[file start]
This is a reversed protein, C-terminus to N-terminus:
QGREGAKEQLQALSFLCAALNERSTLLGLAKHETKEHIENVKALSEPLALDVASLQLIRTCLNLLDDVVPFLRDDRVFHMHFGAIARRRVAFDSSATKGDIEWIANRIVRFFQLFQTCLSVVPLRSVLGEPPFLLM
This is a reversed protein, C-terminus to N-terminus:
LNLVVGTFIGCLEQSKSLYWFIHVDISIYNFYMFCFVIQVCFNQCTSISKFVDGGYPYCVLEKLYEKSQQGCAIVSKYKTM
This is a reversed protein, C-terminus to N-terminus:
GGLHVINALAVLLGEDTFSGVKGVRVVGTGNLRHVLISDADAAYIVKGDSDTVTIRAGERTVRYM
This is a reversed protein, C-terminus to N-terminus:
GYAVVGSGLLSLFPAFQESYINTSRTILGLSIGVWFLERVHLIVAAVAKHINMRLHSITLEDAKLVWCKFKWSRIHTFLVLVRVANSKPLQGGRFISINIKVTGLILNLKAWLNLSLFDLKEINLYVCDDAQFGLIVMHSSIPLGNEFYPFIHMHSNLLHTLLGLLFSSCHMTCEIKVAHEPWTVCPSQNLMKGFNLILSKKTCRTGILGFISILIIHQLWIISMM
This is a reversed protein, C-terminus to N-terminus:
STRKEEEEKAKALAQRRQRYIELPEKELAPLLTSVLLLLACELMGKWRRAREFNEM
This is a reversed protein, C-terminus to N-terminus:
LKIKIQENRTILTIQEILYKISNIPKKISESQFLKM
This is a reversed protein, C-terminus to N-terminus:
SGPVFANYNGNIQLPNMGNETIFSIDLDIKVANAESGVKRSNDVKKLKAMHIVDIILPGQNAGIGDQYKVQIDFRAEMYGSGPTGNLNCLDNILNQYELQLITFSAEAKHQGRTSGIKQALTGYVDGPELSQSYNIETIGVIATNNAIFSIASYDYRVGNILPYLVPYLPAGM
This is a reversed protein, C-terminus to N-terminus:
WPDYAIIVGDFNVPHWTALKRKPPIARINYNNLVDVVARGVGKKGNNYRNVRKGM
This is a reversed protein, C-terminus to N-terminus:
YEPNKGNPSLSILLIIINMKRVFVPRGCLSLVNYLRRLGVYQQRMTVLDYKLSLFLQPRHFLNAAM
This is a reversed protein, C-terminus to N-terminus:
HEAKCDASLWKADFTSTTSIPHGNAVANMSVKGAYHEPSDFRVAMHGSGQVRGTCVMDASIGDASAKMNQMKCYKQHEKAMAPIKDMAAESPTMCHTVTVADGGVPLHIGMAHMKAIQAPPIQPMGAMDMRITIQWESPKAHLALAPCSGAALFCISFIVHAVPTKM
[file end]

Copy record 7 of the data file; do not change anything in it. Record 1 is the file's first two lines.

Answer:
This is a reversed protein, C-terminus to N-terminus:
SGPVFANYNGNIQLPNMGNETIFSIDLDIKVANAESGVKRSNDVKKLKAMHIVDIILPGQNAGIGDQYKVQIDFRAEMYGSGPTGNLNCLDNILNQYELQLITFSAEAKHQGRTSGIKQALTGYVDGPELSQSYNIETIGVIATNNAIFSIASYDYRVGNILPYLVPYLPAGM